Having some control over the workspace can improve comfort and the ability to get work done and reduce stress. The basic nature of work itself is changing. As the ways we work change, people look for ways to cope. For most that means “tuning” where they work. People want access to what they need, when they need it, whether it is adjusting the height of a chair or controlling the brightness of lights. They also not only want some control of the workspace, they want their spaces to tell something about who they are to their coworkers.
Research shows that the work environment has a substantial effect on the productivity of workers. Their performance is directly affected by the quality and suitability of the workspace and work tools. “It is obvious,” a report by the GSA says, “that people who are constantly uncomfortable, or have to continually interrupt their work to make themselves comfortable, will be less productive than those who don’t have to deal with such distractions
A study by Systems design company, Herman Miller, asked 500 knowledge workers to rate 27 attributes of the workstation. The seven workstation attributes that all workers highly value are:
- Having an office that is comfortable to work in
- A sufficient amount of work surface area (desks, tables, file tops) in my office
- The option to place a computer in the most suitable location
- The capability to keep all of my important work within arms’ reach
- The capability to contain sounds within my office
- The capability to keep out distracting noises from outside my office
- The capability to provide visual privacy
In another study conducted for Herman Miller, Harris Interactive found that,”temperature, natural light, and privacy-the items defined as critical to productivity-were also the items all wanted more control over.”
In that study, responders also reported that having access to printers ranks ahead of security – a surprise in a security conscious environment.
People working in the same office environment can have much different reactions to the amount of privacy that they have. In one study of perceived control among 600 employees, some thought their privacy was adequate, others did not. These responses reflect not only differences in perceptions of their workspace but also in the degree of control they felt they had over their interactions with the environment.
Researchers have not only wanted to know if the employees thought that a new workspace was an improvement, some have posed questions to test the impact of training. The study used three groups, one that had no changes, a second that moved into a new workspace, and a third that moved into a new workspace and also received training on ergonomics and “new rules of behavior” that applied to the new workspace. Both of the groups that moved into new workspaces reported increased productivity, collaboration, and self-reported job control. Interestingly, the group that also received training reported an increase in job control 10 points higher than the untrained group.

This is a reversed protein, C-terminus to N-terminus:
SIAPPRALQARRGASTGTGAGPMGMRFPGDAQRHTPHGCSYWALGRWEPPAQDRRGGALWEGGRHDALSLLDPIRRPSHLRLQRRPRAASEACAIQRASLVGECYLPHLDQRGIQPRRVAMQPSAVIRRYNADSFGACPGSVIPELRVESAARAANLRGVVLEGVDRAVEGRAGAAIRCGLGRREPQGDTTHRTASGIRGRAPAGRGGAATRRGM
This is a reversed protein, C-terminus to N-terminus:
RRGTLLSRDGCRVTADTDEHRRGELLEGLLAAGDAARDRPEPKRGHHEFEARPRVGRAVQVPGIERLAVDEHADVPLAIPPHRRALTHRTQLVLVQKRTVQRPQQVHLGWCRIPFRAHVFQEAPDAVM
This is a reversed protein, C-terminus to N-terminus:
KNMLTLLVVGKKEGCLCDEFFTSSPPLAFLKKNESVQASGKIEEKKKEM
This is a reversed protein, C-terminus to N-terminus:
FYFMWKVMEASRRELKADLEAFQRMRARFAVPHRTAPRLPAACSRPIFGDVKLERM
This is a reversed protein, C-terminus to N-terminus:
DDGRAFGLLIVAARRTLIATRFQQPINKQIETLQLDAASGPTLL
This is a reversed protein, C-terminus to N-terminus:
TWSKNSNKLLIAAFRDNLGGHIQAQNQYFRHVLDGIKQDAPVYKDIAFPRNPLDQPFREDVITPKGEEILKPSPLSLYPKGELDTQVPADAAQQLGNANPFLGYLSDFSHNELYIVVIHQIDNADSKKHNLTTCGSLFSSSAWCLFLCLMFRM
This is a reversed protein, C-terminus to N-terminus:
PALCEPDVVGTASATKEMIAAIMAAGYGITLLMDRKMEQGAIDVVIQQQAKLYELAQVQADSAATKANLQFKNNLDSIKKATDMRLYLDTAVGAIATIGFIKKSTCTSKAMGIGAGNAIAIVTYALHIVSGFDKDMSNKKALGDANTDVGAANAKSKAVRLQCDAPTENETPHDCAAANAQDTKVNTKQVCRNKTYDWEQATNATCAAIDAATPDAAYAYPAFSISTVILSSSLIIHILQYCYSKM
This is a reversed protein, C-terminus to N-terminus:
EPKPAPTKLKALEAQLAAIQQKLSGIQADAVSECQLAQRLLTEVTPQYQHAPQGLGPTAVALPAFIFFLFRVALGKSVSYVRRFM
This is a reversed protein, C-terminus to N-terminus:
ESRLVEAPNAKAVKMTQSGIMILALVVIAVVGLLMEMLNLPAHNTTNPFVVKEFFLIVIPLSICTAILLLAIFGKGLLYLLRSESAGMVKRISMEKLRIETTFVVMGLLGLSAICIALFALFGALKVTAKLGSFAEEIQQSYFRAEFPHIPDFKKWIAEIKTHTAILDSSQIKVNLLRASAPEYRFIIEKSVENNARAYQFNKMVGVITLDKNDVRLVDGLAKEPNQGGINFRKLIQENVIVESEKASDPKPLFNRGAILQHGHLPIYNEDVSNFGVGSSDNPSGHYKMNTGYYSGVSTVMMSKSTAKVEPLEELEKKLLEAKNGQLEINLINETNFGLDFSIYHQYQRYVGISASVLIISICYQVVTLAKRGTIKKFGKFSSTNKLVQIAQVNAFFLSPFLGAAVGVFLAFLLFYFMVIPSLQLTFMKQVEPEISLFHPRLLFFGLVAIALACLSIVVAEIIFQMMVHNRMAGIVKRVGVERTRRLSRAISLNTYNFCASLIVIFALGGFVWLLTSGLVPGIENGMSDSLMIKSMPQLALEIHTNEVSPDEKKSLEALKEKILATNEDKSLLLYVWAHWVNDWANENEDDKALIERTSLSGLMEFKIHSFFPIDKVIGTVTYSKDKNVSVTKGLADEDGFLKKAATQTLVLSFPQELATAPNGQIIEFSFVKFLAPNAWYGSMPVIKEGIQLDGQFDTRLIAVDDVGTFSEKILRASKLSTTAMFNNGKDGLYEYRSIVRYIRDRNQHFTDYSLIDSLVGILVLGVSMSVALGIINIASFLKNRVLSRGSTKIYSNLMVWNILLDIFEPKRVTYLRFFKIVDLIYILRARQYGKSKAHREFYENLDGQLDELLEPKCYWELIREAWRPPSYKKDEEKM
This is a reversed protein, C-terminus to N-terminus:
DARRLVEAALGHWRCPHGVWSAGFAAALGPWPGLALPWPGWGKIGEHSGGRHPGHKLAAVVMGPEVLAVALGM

They found that workers have a greater sense of control when they go through an orientation to their workstations and learn how to adjust chairs ergonomically, use work tools, and adjust lights and other items. One employee complained chronically about the workstation when others seemed satisfied with the same space. Said one researcher, “He made everyone uncomfortable with his complaints. When the facilities people checked, they learned that he didn’t have enough light. Then they found that he had a task light tucked away underneath an overhead storage unit, but he didn’t know where it was or how to use it.”
Giving workers choices can make them more comfortable and feel more in control of their work and workplace. There are a number of things that can provide control; simple things like letter trays, shelving, paper trays, storage bins, storage towers, mobile pedestals and seating, pedestals with cushions on top, mobile and adjustable lighting, personal air control, coat hooks, options to increase privacy, a place to securely store personal belongings, and areas to display personal items.
Insurance giant Cigna Insurance moved a substantial portion of its workforce in to flexible office arrangements that encourage people to “work wherever work occurs.” The company reported
- High satisfaction among both managers and employees
- Fifty percent reduction in employee turnover
- Return on investment of 75 percent over five years
- Six percent gain in worker productivity
- Reports of improved communication, time management, and collaboration
- Self-reported improvements in work/life balance
- Substantial reduction in its real estate portfolio
Companies that see the workplace as an asset that can be used to optimize performance and improve satisfaction will gain competitive advantages. The advantage begins by giving the workers some control of how they work, how they organize work, how they interact with colleagues, and how they maintain their comfort.